The Orford River Valley boasts one of the heaviest concentrations of Grizzly Bears in British Columbia.  This traditional home of the Homalco Indian Band was abandoned many years ago but is now being resurrected by a fortunate confluence of events which would have been hard to imagine in years past.

The Homalco have found a willing ally in Mr. Wynne Powell, the CEO of London Drugs Ltd, the company which also owns The Senora Resort, a luxury wilderness lodge located nearby. The company and the band have joined forces by combining their unique abilities to make this a Grizzly viewing mecca especially for European tourists who are enamored by the abundance of wildlife in British Columbia.

The band first restored the Orford River salmon run and then added value by selling tours to watch the bears eat fish. Mr Powell, an avid Grizzly photographer and a frequent customer of the trips saw where he could help the band grow their business by offering a two day program for the six-member grizzly bear crew where the company’s training program in customer handling skills was redesigned to make it relevant to wilderness bear guides. 

The results have been remarkable and could not have occured if either group had acted in isolation. Whereas in the past the guides would have ad-libbed, there are now prescribed welcoming speeches, set tour schedules and a series of carvings which serve as talking points for the guides to explain Homalco legends. The guides have become more confident and polished in their presentations and because of the interest of the outside world for the Homalco culture, there is a renewed enthusiasm and pride on the reserve about the past, with some of the guides trying to learn their largely forgotten Homalco language. The Bear Tour has now become a must-do experience for visitors to the lodge and the cultural dimension provided by the guides is priceless.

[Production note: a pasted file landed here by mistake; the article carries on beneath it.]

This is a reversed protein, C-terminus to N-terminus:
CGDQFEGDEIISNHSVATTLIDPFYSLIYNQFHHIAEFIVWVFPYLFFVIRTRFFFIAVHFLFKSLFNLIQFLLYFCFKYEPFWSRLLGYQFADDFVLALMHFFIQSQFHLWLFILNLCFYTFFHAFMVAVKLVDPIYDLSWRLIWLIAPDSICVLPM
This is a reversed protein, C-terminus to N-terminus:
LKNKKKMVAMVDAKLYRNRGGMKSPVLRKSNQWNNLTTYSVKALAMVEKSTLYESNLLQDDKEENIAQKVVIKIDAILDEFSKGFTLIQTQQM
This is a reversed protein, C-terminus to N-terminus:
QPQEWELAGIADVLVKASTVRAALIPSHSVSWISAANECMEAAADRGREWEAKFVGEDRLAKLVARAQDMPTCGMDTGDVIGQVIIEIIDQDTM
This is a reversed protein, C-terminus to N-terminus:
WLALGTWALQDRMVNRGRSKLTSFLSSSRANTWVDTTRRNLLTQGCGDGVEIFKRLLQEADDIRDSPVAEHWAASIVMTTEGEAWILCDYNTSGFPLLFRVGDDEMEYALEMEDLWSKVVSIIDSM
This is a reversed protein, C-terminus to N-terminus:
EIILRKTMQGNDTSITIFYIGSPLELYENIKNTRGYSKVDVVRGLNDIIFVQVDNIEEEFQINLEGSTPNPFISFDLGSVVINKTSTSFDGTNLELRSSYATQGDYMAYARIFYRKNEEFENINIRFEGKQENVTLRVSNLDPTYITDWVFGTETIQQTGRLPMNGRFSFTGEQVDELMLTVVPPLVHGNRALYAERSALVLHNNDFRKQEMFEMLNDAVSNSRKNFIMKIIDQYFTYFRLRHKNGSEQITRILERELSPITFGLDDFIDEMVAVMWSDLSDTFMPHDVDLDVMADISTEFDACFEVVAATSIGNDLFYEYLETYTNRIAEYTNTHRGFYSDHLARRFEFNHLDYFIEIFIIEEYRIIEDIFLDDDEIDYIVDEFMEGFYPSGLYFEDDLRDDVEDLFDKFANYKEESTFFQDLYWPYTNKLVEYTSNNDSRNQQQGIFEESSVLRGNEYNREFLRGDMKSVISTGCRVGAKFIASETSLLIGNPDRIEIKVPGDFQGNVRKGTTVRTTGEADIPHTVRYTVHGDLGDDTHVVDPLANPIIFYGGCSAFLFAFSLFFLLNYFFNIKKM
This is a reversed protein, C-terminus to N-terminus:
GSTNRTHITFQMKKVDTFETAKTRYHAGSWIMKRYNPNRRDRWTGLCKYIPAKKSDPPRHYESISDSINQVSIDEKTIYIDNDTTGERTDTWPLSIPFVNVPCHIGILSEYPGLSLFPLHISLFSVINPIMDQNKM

What a great template for other aboriginal business ventures to emulate. I have seen modern resorts owned by Indian bands in BC where there is a disappointing number of aboriginal employees which completely misses the point, since these businesses were meant to provide employment opportunities for aboriginal youth. A cooperative approach like the above could be the answer to getting these ventures on the right track of providing good jobs, renewed cultural pride and a valuable educational experience for visitors.